Imagine a possible future in which the L.A. Times, the Chicago Tribune and the Wall Street Journal all look the same—just like those three San Francisco Bay Area newspapers.

The diet of the average news consumer is already too bland, too repetitive, too aggressively-biased or too innocuous. Our intellect is maligned and malnourished. In free market-obsessed America, we are quietly accepting the monopolization of the democracy’s life-blood—news and information.

How are Pravda and the Chinese Communist news any different? Those “news agencies” are also ruled by a few mouths almighty. It’s funny how industrial (strength) capitalism looks a lot like communism when viewed through that perspective.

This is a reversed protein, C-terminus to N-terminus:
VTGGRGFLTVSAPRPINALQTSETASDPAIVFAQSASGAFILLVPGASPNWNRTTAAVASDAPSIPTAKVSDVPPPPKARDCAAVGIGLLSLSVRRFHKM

It is very clear the FCC has already forgotten the airwaves were supposed to be owned by the public and used for the public good. But it is not too late.  President Obama has a chance to keep the almighty mouths of mediocrity from becoming louder still—by saying no and shutting them up.

However, if the President signs off on this plan, those of us seeking a variety of competing sources will have to go further underground to find ‘em—and that is never good.

We cannot get caught not looking once again as the steroid-injected, money-loving, corporate mouths almighty ignore the public good. The media has predictably covered just about every frivolous story imaginable with barely a mention of what their bosses—the mighty mouths—plan to do next. Meanwhile, Mr. Obama is scheduled to make a decision on this any day now, so now is the time to write letters, make phone calls and fight to get the public’s attention.

And what if the President signs off on this last government giveaway to the mighty mouths of the mega-media?